Making A Murderer: Steven Avery petition responded to by White House

Avery was convicted for the 2005 murder of photographer Teresa Halbach – but the Netflix documentary suggests he was framed

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The White House has said it cannot pardon Making a Murderer subjects Steven Avery and his nephew Brendan Dassey for their role in the 2005 murder of photographer Teresa Halbach after more than 100,000 people signed a petition demanding their release.

A petition on the government’s We The People website called for the Obama administration to free Avery after the 10-part Netflix documentary series highlighted what it was said were serious flaws in the judicial process.

The Making a Murderer series scrutinised the details of the case and the claim by Avery's defence team that some of the evidence against him had been planted by the Manitowoc County sheriff’s department in Wisconsin. 

Petitions that reach over 100,000 signatures on the US government's website automatically receive an answer, but in its official response to the 129,886 signatures the White House said it was unable to intervene as it was only able to grant pardons for offences committed “against the United States” as a whole and Avery’s conviction was decided at state level.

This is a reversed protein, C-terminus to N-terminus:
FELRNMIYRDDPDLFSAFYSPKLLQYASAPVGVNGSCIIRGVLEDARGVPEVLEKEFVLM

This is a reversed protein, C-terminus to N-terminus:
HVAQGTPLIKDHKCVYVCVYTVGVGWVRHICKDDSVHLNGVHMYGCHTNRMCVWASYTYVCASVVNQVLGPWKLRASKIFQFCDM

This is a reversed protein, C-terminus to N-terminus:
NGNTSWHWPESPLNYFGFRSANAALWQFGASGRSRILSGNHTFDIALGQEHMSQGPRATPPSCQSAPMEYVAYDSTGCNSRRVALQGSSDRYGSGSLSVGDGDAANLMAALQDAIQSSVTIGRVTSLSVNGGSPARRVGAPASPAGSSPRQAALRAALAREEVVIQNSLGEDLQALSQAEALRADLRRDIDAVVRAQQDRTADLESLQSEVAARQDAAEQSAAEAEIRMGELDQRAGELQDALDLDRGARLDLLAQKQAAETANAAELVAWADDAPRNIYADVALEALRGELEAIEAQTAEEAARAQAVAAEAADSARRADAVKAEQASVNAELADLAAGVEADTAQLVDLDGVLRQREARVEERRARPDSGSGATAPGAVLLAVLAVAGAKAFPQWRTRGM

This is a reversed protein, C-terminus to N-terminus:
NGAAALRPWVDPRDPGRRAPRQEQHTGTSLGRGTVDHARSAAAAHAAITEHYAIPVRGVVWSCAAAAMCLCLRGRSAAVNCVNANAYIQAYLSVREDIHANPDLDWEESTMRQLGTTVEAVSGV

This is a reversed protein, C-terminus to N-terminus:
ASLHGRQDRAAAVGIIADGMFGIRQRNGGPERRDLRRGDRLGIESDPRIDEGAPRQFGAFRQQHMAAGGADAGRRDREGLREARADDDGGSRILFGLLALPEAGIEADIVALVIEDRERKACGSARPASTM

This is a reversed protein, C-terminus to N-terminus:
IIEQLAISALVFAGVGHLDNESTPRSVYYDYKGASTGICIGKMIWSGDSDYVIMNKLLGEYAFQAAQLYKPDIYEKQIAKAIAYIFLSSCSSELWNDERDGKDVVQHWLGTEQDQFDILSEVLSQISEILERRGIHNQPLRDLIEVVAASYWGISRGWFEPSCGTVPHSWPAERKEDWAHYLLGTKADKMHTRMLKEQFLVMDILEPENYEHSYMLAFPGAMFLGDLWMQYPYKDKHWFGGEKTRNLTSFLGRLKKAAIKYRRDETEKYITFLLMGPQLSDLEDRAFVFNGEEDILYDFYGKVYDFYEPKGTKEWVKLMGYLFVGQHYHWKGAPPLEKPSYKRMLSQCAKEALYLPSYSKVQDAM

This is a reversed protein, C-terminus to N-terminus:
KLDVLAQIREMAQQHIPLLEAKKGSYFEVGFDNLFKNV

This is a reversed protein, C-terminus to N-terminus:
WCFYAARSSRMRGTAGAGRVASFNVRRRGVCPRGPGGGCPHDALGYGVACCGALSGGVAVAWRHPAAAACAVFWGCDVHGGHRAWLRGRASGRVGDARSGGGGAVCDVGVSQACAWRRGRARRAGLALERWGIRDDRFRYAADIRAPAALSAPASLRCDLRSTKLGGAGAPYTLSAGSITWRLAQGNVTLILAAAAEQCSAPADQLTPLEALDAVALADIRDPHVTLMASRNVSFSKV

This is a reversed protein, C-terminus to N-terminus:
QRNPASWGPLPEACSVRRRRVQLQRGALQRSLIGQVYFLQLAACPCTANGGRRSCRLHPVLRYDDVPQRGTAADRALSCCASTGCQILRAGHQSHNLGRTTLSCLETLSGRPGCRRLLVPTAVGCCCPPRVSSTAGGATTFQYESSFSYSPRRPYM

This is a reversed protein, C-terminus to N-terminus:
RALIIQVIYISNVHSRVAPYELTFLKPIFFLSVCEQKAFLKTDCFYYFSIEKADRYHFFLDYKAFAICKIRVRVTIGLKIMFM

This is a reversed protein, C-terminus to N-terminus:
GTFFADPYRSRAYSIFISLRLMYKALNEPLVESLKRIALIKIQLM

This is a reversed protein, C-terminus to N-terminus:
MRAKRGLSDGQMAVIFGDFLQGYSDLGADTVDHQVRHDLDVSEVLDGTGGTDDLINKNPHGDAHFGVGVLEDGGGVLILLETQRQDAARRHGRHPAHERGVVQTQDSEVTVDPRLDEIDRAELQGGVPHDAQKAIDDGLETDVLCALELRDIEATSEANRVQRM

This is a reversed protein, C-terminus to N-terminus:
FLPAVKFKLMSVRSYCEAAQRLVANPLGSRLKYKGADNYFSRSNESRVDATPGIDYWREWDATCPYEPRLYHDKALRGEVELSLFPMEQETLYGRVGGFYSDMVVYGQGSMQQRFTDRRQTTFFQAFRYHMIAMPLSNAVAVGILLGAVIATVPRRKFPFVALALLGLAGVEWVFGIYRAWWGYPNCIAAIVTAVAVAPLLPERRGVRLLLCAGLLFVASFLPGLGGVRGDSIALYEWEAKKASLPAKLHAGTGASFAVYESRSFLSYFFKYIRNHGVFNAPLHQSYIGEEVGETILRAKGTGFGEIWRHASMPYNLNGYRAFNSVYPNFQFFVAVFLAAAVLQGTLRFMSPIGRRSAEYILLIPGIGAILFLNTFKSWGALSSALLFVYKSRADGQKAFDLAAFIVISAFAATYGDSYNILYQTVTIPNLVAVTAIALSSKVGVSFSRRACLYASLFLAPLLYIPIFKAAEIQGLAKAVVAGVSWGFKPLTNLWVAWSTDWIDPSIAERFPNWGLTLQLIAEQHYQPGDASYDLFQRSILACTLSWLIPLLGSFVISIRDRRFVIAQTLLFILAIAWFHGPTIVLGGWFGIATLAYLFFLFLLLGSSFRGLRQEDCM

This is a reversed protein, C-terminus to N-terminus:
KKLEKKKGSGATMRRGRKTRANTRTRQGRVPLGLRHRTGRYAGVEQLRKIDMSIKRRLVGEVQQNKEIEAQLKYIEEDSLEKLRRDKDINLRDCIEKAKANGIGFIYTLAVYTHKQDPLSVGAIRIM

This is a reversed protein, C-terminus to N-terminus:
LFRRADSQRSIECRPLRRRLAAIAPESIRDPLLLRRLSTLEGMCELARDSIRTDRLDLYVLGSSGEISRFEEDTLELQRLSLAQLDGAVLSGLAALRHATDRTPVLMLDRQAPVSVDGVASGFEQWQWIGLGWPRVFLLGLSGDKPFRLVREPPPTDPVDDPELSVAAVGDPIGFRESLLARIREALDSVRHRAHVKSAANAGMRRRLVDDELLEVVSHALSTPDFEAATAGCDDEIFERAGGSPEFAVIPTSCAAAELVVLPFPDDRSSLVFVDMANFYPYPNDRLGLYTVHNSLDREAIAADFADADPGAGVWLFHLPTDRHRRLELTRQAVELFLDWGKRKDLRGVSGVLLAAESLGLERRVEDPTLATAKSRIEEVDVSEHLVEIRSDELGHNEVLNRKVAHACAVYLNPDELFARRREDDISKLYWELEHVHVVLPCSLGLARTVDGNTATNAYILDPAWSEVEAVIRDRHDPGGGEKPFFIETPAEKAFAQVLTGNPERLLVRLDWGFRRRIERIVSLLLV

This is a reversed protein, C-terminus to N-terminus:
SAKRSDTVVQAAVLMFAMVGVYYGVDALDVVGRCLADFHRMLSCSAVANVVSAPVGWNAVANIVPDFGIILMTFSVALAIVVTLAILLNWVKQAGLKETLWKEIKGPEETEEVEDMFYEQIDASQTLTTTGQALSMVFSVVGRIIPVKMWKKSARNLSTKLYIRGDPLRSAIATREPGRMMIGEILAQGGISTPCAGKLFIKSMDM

The Governor of Wisconsin, Scott Walker, previously said he has not watched the programme and will not pardon Avery, saying he should use the court system to appeal. 

Avery initially came to public attention after he was wrongfully convicted for the 1985 rape of Penny Beernsten. He was exonorated by DNA evidence in 2003.  

Making A Murderer- Where are they now?

Two years later, Ms Halbach went missing on the same day she visited Avery’s salvage yard to photograph a minivan for Auto Trader magazine. 

Avery was convicted of her murder and sentenced to life in prison without the possibility of parole but alleges Manitowoc County framed him.

At the time of his arrest for Ms Halbach's murder he had filed a $36m (£24.7m) civil suit against the department for his wrongful conviction for Ms Beernsten. 

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His nephew Dassey - who was 16-years-old at the time and has learning difficulties - was also sentenced to life in prison after he confessed to being Avery's accomplice.

He has since claimed he was coerced into confessing and has recanted his testimony. But the prosecutor, Ken Kratz, who convicted Avery alleged there were crucial pieces of evidence against Avery that were omitted from the Netflix programme and he was not given an opportunity to respond to the series’ claims.